The report “Family Removals: A Thematic Inspection, January – April 2010” by the Chief Inspector of Immigration, John Vine, challenges the way the UKBA treats families who face deportation and demands that changes be made. Recommendations include that dawn raids be reconsidered, that interpreting services be available in the case of house arrests and to ensure that all other means are exhausted before enforced removal is carried out.
Click here to read full report
See below to read the Foreword from John Vine-
The removal of families who do not have permission to remain in the United Kingdom is one of the most challenging and sensitive areas of work undertaken by the UK Border Agency. The obligation that the UK Border Agency now has to carry out its functions having regard to the need to safeguard and promote the welfare of children requires a fundamentally new approach to managing families in the immigration system from start to finish.
It is vital that the detention and removal of families is handled effectively and sensitively, taking into account the individual circumstances of each case. I am concerned therefore to have found significant weaknesses in current procedures, specifically no clear individually tailored plans for families throughout their contact with the UK Border Agency, poor compliance in the completion of health and welfare documentation and, should an arrest be necessary, where and when this should be carried out. In addition, based on the evidence in this report, I consider that the UK Border Agency could be more effective in ensuring families are encouraged to return voluntarily.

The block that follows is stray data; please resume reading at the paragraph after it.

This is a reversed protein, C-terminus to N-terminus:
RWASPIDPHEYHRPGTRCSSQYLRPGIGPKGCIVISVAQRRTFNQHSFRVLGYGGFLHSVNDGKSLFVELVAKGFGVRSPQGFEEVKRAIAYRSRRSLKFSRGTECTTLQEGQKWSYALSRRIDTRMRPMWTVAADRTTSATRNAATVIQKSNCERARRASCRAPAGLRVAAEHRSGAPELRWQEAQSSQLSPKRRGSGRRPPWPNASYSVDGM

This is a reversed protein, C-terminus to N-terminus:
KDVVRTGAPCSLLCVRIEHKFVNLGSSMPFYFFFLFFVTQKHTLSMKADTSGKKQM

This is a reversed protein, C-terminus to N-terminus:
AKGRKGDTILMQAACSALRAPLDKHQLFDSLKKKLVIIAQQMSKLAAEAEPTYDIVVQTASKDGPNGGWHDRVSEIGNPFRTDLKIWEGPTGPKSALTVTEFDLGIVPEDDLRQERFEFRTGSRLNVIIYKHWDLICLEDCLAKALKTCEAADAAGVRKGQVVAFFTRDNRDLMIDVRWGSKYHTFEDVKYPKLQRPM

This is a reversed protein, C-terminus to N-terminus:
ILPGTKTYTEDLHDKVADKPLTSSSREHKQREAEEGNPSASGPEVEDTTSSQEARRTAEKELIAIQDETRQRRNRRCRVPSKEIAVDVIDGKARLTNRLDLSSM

I consider it unacceptable that the UK Border Agency has no system or process in place to capture and publish with confidence data on families. Given the potential stress experienced by families who are detained, together with the significant cost to the taxpayer both of detention and supporting families in the community, I would expect to see more comprehensive information collected, analysed, produced and published by the UK Border Agency.
Finally, clear records need to be maintained in each and every family case and appropriate information on how the UK Border Agency exercises its powers of arrest and detention should be placed routinely in the public domain. Transparency in this area is important – the public should have confidence that the UK Border Agency is meeting its obligation to have regard to the need to safeguard and promote the welfare of children while still being effective in removing families who have no right to remain in the United Kingdom.
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